Extrasolar Planets: The Ongoing Saga
by Paul Deans
|This artist's concept shows the recently discovered planet Gliese 581g. It has a 37-day orbit right in the middle of the star's habitable zone, is only three to four times the mass of Earth, and has a diameter 1.2 to 1.4 times that of Earth. Artwork courtesy NASA / Lynette Cook.|
Two years after the launch of NASA’s Kepler mission, the discovery of extrasolar planets has turned from a trickle into a torrent. As a consequence of this data flood, other extrasolar planet researchers and facilities are often overlooked, and yet they continue to make discoveries or do critical work confirming Kepler's finds. There's a lot going on!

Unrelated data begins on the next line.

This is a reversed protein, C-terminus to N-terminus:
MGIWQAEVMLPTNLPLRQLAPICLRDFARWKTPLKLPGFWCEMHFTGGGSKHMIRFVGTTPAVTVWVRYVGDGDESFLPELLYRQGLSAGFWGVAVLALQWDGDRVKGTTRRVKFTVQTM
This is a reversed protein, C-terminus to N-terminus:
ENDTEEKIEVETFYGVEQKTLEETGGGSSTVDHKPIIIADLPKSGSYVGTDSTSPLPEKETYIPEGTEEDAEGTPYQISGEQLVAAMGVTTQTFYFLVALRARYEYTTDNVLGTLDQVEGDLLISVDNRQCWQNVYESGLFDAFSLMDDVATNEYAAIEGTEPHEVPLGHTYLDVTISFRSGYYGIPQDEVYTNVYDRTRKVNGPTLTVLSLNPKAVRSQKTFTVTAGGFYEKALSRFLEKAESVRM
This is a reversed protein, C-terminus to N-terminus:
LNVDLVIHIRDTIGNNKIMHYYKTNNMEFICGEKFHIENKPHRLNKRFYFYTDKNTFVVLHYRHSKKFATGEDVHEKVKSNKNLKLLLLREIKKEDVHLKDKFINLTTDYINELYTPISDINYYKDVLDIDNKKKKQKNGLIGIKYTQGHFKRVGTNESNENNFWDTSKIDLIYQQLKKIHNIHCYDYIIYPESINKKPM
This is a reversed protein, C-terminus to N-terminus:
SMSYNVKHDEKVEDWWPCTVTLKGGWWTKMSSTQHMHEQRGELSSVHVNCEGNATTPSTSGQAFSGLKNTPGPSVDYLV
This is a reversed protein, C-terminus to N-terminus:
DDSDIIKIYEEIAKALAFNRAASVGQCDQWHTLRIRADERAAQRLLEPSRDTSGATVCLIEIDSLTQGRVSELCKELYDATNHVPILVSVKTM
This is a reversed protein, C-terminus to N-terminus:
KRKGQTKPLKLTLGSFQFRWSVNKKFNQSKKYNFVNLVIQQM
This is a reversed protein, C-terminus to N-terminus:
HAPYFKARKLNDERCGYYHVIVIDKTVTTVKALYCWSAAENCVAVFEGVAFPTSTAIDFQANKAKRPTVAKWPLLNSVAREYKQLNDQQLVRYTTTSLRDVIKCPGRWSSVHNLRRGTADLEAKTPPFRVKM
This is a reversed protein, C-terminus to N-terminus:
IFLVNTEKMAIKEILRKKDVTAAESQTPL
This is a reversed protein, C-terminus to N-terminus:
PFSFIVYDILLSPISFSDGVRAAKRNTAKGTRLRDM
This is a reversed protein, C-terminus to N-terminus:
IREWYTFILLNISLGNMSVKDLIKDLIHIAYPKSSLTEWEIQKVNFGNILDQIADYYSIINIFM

So every now and then I'll take press releases and Web items and assemble an article on exoplanets -- probably the hottest topic in astronomy these days. (Of course, exoplanet news items will continue to appear in "Astronomy in the News.") I'll include as many hotlinks as possible so you can keep tabs on the search, as astronomers seek the Holy Grail of extrasolar planets — an Earth-size, Earth-like world in a star's habitable zone.
And where better to start than with the complete press release announcing the detection of a remarkable six-planet system surrounding the star Kepler-11, followed by the discovery of a number of Earth-sized planet candidates in stellar habitable zones. Next, in an October 2010 release (that preceded this proliferation of planet discoveries), a NASA/JPL survey suggests that Earth-size planets may be quite common. Finally, discover how you can join the search for Earth-like worlds.
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